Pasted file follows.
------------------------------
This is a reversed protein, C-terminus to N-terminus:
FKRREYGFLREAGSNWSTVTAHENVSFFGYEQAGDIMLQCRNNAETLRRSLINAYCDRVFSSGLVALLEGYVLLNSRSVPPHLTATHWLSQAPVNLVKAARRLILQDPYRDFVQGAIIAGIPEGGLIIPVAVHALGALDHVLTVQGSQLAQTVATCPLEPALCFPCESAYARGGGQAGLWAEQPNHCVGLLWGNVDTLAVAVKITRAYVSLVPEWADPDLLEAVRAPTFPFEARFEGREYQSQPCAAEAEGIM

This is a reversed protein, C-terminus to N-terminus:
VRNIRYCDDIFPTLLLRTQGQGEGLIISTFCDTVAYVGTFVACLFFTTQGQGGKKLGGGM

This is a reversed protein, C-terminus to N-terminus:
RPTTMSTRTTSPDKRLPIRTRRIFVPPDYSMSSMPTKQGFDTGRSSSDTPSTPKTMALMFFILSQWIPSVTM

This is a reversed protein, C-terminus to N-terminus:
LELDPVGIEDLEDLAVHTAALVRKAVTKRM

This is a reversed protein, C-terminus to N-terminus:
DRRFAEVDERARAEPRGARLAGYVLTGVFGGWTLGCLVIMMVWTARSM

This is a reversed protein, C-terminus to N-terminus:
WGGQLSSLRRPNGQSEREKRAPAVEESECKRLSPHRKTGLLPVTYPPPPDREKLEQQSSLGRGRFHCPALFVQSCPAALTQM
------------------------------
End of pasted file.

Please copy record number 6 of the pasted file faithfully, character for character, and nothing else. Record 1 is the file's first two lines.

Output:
This is a reversed protein, C-terminus to N-terminus:
WGGQLSSLRRPNGQSEREKRAPAVEESECKRLSPHRKTGLLPVTYPPPPDREKLEQQSSLGRGRFHCPALFVQSCPAALTQM